After my second visit to The Falcon I still think it is in my list of the Top 20 pubs in the UK. For some, it may be out of time. However, The Falcon is of its time. We raised our glasses to it remaining timeless.

Kirkby Malham : Interior of The Victoria [2017]

The scene is I am clinging on to the door frame of The Falcon refusing to leave but La Goddess du Vélo is sensibly telling me that we need to get back towards Skipton before stopping for something to eat. So, reluctantly we are heading towards Kirkby Malham.

It had only been around 12 months since I visited The Victoria in Kirkby Malham so, although I like Timothy Taylor beers, I was saddened to find that the pub does not seem to be selling the Dark Horse Brewery range as they did a year ago. A new couple had just taken over the pub and were being guided by the last incumbent who, I am pretty sure, had just taken over when I last visited.

Kirkby Malham : Guest Ales at The Victoria [2017]

I think perhaps that they are stocking too many beers for their turnover as they had three other guest ales on offer, none of which were particularly in sparkling form. In their defence, the Ram Tam was quite pleasant - though not as good as I later tasted at the Woolly Sheep Inn in Skipton. Gone too was the lovely Cheese and Potato Pie that the pub used to sell. The meal we did have was fair-to-middling. I wish the couple taking on this former Massey's house all the best but I do feel that they need to get the place ship-shape in order to compete with the local pubs. By the way, I did a little on this pub's background after my previous visit so you can click here if this is of interest.

Wednesday July 26th 2017

We woke up to grey skies and rain so adjusted our plans accordingly. The afternoon looked a little more promising so we delayed our bike ride. We decided to have a stroll around Skipton, look at some of the historic buildings, mooch in a couple of the independent shops and maybe spoon a load of cake in our mouths.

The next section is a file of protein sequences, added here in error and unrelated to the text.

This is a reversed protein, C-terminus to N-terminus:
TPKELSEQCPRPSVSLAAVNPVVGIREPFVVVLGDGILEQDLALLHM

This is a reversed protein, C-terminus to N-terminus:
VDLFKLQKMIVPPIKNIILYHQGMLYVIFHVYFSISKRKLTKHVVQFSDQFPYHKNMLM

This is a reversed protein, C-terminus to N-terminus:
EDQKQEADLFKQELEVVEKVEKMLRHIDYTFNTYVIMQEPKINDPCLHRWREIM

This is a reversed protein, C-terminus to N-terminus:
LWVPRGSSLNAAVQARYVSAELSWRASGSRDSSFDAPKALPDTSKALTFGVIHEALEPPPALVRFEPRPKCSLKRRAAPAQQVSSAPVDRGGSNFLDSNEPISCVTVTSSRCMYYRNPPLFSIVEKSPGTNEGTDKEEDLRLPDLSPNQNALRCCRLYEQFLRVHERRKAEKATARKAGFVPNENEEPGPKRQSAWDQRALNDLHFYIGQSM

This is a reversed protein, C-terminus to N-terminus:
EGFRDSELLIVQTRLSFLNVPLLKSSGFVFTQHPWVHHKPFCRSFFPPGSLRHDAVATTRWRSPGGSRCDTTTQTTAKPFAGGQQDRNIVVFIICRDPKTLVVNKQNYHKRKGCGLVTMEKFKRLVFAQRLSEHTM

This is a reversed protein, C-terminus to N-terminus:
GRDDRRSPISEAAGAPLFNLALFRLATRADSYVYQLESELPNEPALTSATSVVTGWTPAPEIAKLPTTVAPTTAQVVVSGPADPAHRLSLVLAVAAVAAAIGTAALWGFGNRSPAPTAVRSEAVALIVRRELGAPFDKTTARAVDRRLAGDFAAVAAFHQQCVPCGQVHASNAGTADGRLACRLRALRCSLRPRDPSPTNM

Skipton : Tourist enjoying the Town Trail [2017]

I do like a town trail for getting to know an unfamiliar place. This leaflet for Skipton was compiled 17 years ago so quite a bit was out-of-date but great fun. Incredibly, some places don't even have their town trail leaflets on display in their Tourist Information Office - Aberystwyth springs to mind. But ask and you will normally be greeted with warmth as they love it when somebody shows an interest in the history of their town. Give me a town trail leaflet and a good few hours to wander in and out of the pubs en-route and you have a happy tourist.

Skipton : Craft Fair at the Town Hall [2017]

Inevitably, the town trail incorporates the Town Hall, an impressive edifice built in the Classical style in 1862. Quite often it is not possible to view the interior of such public buildings. However, there was a craft fair on today so we paid our 50p in order to have a look at the plasterwork and interior decoration. My mind drifted somewhat as I turned my attention to the array of stalls selling completely unnecessary items with which people can clutter their homes. Moreover, I studied the people sat behind their mini-emporiums. They all looked completely miserable. The woman in the foreground of this photograph looks as though she has took a fiver and been handed a bill of £50 for the floor space she is occupying. There were similar facial expressions around the room. Not even the potential customers seemed to be enjoying themselves. This is not unique to craft fairs. I have seen the same sourpusses slumped behind the trestle table at other fairs, tucking into a soggy sandwich and sipping weak tea from their flask. Why do they do these people put themselves through this misery? They could be out in The Dales enriching their lives instead of destroying their soul trying to flog an embroidered tea towel.

Skipton : Former George Inn [2017]

Town trails normally turn up the odd former public-house and Skipton has a few old taverns hidden beneath new frontages. Part of the Rackham's store used to the the George Inn or Old George Hotel. The licensed premises occupied the building seen to the right of this photograph. The section to the left was formerly the retail premises of the Ambler family, selling ladies' and children's clothing to Skipton folk since Victorian times.